Snake Charming

I can’t free my mind of an article I read recently concerning an exhibition in London. It described a couple who kept snakes in their London flat. Memories stirred: of a vicar visiting a parishioner, a visit to a zoo, to a Palladian villa, or of opening a cupboard under the stairs – all fearful.

It could be funny, in both senses, I suppose, to hear of a vicar welcomed with a cup of tea while sitting on a sofa, that is, until he felt something moving behind his neck. He pretended not to notice it and continued drinking the tea and conversing. The movement continued and something touched his neck, not hot or cold but very strange. He turned, jumped up spilling the tea and shrieked – a snake was slithering along the back of the sofa! Just a pet, harmless as all reptiles and animals are when fed and loved so we’re told. I’m not so sure. Fed maybe, but if even a domestic animal feels threatened, it will attack, teeth bared or fangs darting out. I know. I’ve been there, bitten by a ‘sweet, gentle’ dog.

One of the first stories my father told me about growing up in India was when a servant rushed up to his father as they came in through the front door together. He was shouting that he had seen a cobra. My father looked around fearfully.

‘Where is it? What have you done about it?’ The man opened the door to the cupboard under the stairs and there it was, all coiled, tongue flicking, hissing ready to strike. Thereafter the story became rather confused. One was that the servant attacked it with a walking stick and killed it. The other is that the snake made a dash for safety towards the open front door.

When I was about six years old, my parents promised they would take me to the zoo an hour’s drive away if I could see enough blue sky to make a pair of sailor’s trousers. Much discussion ensued, but one sunny weekend my wish was granted. We drove for what seemed like an eternity to Chessington Zoo. First I we sat around a circular sandy area with two openings, one for us, the other for the animals. Dogs jumped through hoops, monkeys had a tea party and a plump pony cantered round and round with someone dressed like a fairy dancing on its back.  Then we left to visit another area to see lizards with bulging eyes and scaly backs. They were in what seemed like large glass cages. In one of them was a round mottled carpet with a bump in it. The keeper who accompanied us – my mother wanted to ask him questions so my sister and I could learn something – explained that the bump would turn into little snakes. I was even more confused as I thought they laid eggs! The next cage was painted all over a pale yellow colour.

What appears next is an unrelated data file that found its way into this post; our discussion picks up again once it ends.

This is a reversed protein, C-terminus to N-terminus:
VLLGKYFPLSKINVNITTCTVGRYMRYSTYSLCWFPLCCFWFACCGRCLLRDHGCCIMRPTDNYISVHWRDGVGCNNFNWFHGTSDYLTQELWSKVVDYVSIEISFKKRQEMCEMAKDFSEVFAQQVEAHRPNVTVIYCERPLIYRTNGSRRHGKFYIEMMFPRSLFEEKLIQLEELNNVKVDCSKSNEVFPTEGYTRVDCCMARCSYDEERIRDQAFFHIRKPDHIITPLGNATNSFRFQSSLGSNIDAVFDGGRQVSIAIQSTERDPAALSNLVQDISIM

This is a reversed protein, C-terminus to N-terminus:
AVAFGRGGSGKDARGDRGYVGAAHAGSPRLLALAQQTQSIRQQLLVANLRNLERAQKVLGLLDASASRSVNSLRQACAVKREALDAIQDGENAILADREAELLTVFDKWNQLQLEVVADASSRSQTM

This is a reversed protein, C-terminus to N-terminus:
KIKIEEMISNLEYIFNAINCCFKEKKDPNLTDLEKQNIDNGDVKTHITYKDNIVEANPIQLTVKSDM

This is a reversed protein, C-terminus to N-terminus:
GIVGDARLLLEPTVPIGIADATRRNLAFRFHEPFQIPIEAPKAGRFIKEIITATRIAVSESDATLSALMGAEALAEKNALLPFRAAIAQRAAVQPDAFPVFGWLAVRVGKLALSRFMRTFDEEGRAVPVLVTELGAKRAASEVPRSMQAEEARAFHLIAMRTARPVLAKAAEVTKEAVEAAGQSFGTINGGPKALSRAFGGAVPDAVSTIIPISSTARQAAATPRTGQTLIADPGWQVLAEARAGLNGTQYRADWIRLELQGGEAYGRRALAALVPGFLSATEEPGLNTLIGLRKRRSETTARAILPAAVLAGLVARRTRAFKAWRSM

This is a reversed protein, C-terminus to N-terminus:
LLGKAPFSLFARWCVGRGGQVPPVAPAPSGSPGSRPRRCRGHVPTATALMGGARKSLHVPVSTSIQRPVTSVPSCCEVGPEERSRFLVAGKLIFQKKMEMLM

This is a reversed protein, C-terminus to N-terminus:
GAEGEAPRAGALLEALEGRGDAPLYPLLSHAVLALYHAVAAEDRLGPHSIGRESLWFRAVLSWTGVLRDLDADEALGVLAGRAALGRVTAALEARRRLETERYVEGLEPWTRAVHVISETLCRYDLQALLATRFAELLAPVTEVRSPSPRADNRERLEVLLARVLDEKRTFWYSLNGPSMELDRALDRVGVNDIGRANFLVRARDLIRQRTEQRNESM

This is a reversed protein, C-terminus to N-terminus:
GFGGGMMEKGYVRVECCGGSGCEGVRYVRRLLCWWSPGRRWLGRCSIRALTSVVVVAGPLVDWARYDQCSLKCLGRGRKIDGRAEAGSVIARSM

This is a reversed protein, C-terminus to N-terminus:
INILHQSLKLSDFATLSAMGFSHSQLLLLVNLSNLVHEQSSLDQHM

‘Why?’ I asked, ‘can’t we look into it?’

‘Because the snake is a mummy snake and is protecting her baby snakes, but we have left a little hole for visitors to see them,’ explained the helpful keeper. ‘Would you like me to lift you up to the hole?’ He did this and I looked and looked but could see nothing much at all.

‘I can’t see anything. It’s just a muddy colour with spots.’

‘Oh, that’s because the snake got there first and was looking at you!’ he said. I vomited.

My mother was embarrassed. My sister declined to look and father decided it was time to leave.

Years passed. I went to India and was fascinated, from a distance, by the snake charmers among the crowds in Allahabad. A few years after that I arranged a study tour to the west of England. The coach drove us through a park with deer to stop outside the gates to a Palladian villa. It looked deserted. I left everyone in the coach and set off through the open gates to the front door. It was ajar but no one answered. Then a tractor came through the open gates and the driver hailed me as he pulled up in front of the handsome door.

‘I’m the owner,’ he said as he opened it. ‘Come in and I’ll get the tickets for your group.’ I stepped into the main hall. There was a huge settee and above it a chandelier with – it couldn’t be true – a snake writhed round it! I fled.

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